Saudis learning about prison system in Ohio

Visit to Lebanon, Warren correctional facilities part of two-year study.

TURTLECREEK TWP., Warren County — While he walked along the cold concrete halls of the Lebanon Correctional Institution, Abdul Karim noted that prisons thousands of miles apart are not all that different.

Karim is one of 30 men from Saudi Arabia spending two years in Ohio to study the state’s prison system with the goal of improving Saudi Arabia’s own justice and rehabilitation programs.

The men and their families, who are headquartered at Ohio Northern University in Ada, began their study of prison management and English in June 2009 and will finish in May.

Karim and the other men are not allowed to discuss the inner details of the Saudi Arabian prison system, but they claimed allegations of human rights violations in prisons there are distorted.

“The prison environment is the same around the world,” said Karim, who is a prison warden in Saudi Arabia.

“We have the same concerns and problems.”

The men visited LCI and its neighbor, Warren Correctional Institution, on Thursday, to see the inner workings of the two prisons.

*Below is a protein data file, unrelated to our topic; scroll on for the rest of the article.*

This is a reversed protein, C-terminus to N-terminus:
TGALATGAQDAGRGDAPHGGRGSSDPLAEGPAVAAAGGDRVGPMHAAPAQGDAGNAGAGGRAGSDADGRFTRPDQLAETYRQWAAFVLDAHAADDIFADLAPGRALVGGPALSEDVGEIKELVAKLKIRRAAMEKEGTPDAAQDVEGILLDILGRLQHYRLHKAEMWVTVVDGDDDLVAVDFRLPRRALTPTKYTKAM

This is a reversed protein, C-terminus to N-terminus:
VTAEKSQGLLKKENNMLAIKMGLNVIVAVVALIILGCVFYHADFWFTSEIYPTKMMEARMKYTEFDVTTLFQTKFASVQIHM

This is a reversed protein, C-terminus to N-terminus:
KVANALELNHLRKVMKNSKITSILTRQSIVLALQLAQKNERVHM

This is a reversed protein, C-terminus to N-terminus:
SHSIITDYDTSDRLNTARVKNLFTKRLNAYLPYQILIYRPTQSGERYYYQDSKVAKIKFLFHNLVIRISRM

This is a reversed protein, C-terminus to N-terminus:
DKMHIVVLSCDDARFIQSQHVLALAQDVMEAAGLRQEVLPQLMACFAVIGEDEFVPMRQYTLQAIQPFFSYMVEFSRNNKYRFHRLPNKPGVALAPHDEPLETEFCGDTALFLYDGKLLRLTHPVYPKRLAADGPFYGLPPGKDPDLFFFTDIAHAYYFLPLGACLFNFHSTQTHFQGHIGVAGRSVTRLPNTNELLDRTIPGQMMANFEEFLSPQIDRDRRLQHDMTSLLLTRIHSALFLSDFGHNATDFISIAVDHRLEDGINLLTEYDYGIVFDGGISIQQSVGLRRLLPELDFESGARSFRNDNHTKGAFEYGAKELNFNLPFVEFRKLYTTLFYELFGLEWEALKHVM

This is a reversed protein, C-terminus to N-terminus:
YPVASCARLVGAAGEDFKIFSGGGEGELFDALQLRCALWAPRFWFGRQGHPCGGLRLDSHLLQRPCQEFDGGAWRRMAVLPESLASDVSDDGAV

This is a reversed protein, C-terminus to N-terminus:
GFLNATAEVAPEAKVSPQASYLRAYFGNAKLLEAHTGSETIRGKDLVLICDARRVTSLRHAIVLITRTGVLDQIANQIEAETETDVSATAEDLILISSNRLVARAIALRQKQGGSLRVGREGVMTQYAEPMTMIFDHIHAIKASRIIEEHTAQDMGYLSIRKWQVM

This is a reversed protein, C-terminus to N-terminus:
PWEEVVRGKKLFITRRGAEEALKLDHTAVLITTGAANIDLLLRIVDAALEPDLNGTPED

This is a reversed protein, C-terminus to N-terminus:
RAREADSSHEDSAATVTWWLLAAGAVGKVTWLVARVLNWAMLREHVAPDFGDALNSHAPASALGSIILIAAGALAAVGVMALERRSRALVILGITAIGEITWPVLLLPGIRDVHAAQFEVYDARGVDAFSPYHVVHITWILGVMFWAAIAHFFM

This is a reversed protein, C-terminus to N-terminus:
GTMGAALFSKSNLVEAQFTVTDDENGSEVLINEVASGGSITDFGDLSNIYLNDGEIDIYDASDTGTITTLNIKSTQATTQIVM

Even though they sit next to one another and are both medium security, the prisons are very different. LCI is a single building structure while WCI has several small buildings in a campus design.

At LCI, the eager Saudi students explored the facility’s press shop where every colorful license plate in Ohio is made and also visited the chapel and discussed methods of keeping order with such a large population.

Warden Tim Brunsman also displayed his extensive shiv (homemade prisoner weapons) collection.

Ernie Moore, director of the Ohio Department of Rehabilitation and Corrections, said the Saudis were most interested in learning about programs to prepare inmates for re-entry to society, substance abuse programs, and how to reduce recidivism.

Saudi Arabian prisons are run by the military instead of the government, Moore said.

Unlike Ohio prisons, Saudi prisons allow conjugal visits as a method to keep order, Moore said.

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